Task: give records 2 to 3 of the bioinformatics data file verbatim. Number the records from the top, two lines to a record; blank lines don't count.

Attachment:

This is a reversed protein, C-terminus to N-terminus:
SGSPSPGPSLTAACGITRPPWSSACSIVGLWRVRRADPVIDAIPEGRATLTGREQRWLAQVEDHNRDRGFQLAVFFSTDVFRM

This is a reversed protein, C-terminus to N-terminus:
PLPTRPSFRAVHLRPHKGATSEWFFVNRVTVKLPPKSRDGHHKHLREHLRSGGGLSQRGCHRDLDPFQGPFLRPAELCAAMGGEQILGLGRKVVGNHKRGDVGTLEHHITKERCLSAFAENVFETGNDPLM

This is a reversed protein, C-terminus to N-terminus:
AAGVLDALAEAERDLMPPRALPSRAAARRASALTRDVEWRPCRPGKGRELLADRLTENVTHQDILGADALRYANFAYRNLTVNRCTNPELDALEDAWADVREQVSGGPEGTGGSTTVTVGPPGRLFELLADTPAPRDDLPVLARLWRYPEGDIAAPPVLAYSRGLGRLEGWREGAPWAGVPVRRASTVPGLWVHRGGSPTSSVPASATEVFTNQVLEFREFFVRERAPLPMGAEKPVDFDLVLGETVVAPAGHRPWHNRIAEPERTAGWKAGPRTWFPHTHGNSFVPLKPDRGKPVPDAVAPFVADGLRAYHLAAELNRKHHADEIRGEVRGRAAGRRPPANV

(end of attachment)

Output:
This is a reversed protein, C-terminus to N-terminus:
PLPTRPSFRAVHLRPHKGATSEWFFVNRVTVKLPPKSRDGHHKHLREHLRSGGGLSQRGCHRDLDPFQGPFLRPAELCAAMGGEQILGLGRKVVGNHKRGDVGTLEHHITKERCLSAFAENVFETGNDPLM

This is a reversed protein, C-terminus to N-terminus:
AAGVLDALAEAERDLMPPRALPSRAAARRASALTRDVEWRPCRPGKGRELLADRLTENVTHQDILGADALRYANFAYRNLTVNRCTNPELDALEDAWADVREQVSGGPEGTGGSTTVTVGPPGRLFELLADTPAPRDDLPVLARLWRYPEGDIAAPPVLAYSRGLGRLEGWREGAPWAGVPVRRASTVPGLWVHRGGSPTSSVPASATEVFTNQVLEFREFFVRERAPLPMGAEKPVDFDLVLGETVVAPAGHRPWHNRIAEPERTAGWKAGPRTWFPHTHGNSFVPLKPDRGKPVPDAVAPFVADGLRAYHLAAELNRKHHADEIRGEVRGRAAGRRPPANV